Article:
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Barrow is a Washington cookbook author.

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As You Like It Lentil Soup

6 servings (makes about 10 cups), Healthy

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This recipe makes a vegetarian soup as written, but you can use chicken broth instead of mushroom broth or cook the soup with a ham bone for an omnivorous crowd. It contains wine, but you can leave it out.

MAKE AHEAD: The soup will thicken as it stands and when refrigerated or frozen, so add a little water or broth to thin it when reheating. it can be frozen for up to 3 months.

From columnist Cathy Barrow.

Ingredients

1/2 ounce dried porcini mushrooms

6 cups boiling water

2 tablespoons olive oil

1 large onion, chopped (about 1 1/2 cups)

2 medium carrots, scrubbed well and chopped (about 1 cup)

2 ribs celery, chopped (about 1 cup)

2 cloves garlic, minced

1/2 cup dry white wine (see headnote; optional)

1 teaspoon Spanish smoked paprika (pimenton)

1 cup green or brown lentils, picked over to remove debris

1 teaspoon kosher salt

1/2 teaspoon freshly ground black pepper

4 ounces thick-cut slab bacon, cooked and crumbled, for garnish (optional)

6 thin baguette slices, toasted and brushed with olive oil, for garnish (optional)

Steps

Place the dried mushrooms in a large, heatproof bowl or liquid measuring cup. Add the boiling water and steep for 30 minutes. Strain and reserve the liquid. Finely chop the rehydrated mushrooms.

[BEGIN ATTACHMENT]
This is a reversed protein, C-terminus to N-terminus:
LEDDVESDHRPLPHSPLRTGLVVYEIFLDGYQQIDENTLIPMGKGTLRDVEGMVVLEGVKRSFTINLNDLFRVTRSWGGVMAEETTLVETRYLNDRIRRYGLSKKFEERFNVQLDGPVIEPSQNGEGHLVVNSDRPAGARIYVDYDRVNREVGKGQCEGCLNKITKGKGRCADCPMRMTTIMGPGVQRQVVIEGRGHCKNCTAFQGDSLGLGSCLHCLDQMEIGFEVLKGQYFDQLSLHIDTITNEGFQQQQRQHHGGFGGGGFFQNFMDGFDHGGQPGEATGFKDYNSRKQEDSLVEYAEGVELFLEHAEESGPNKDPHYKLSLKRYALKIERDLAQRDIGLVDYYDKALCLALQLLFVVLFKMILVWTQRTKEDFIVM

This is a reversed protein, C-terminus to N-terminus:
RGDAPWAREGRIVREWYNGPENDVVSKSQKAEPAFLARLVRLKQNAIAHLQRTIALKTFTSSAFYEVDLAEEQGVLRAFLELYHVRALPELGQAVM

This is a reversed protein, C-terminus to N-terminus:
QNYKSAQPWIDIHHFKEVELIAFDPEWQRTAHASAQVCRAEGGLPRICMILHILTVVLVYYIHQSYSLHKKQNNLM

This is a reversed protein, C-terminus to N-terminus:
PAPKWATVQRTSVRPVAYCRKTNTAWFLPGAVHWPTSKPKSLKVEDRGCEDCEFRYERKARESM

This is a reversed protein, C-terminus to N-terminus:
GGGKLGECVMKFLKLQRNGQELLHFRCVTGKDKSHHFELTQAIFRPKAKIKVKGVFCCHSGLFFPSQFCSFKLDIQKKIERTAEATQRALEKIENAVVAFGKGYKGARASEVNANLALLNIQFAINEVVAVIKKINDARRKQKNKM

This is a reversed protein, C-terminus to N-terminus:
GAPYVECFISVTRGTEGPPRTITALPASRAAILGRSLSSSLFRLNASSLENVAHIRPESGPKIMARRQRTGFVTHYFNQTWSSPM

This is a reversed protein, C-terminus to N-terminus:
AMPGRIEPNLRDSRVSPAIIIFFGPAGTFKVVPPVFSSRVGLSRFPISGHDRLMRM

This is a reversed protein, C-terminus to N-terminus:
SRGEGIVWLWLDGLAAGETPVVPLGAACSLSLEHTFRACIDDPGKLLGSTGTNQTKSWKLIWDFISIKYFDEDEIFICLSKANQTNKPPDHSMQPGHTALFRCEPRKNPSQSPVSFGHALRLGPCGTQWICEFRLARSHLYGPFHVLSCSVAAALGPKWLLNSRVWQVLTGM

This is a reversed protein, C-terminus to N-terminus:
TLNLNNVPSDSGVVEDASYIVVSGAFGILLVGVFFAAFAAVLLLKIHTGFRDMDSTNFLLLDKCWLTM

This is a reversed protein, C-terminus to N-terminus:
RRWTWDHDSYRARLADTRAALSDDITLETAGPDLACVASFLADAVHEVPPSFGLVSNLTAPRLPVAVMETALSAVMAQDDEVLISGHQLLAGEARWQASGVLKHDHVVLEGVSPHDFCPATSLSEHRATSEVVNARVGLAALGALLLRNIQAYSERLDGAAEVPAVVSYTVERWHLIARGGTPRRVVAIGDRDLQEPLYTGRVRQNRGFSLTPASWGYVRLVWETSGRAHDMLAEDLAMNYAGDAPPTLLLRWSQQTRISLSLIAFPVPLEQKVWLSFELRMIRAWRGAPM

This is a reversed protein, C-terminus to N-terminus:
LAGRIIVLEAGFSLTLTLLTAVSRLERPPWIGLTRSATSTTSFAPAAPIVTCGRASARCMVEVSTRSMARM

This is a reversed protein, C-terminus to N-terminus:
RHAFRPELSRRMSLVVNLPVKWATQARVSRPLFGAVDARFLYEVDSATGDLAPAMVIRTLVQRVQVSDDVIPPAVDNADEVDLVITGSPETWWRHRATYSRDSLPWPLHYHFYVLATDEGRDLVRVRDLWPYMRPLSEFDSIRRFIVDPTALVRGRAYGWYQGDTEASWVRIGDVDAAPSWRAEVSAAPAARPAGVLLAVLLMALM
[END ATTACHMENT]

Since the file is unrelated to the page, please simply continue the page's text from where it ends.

Heat the oil in a large pot over medium heat. Once the oil begins to shimmer, add the onion and cook for 7 to 8 minutes, until the edges begin to brown. Stir in the carrots and celery; cook for 5 minutes, until softened. Add the finely chopped mushrooms and the garlic, stirring to incorporate. Cook for only a minute before increasing the heat to high and adding the wine, if using. Use a wooden spatula to dislodge any browned bits from the bottom of the pot. Cook just until the liquid has been absorbed.

Add the smoked paprika and lentils, stirring well, and then pour in the reserved mushroom broth. Once the soup begins to boil, reduce the heat to medium, cover and cook for 35 to 40 minutes, until the lentils are tender. Stir in the salt and pepper.

For a brothy soup, serve garnished with bacon or a baguette crouton, if desired. For a pureed soup, cool briefly and then use an immersion (stick) blender to puree the soup right in the pot, until smooth. Or, working in batches, transfer the soup to a blender with its center knob removed from the lid so steam can escape, place a paper towel over the opening to avoid splash-ups, and puree until smooth. Return the soup to the pot and heat again, then serve garnished with the bacon or a baguette crouton, if desired.

Nutrition | Per serving: 180 calories, 8 g protein, 26 g carbohydrates, 5 g fat, 1 g saturated fat, 0 mg cholesterol, 220 mg sodium, 7 g dietary fiber, 4 g sugar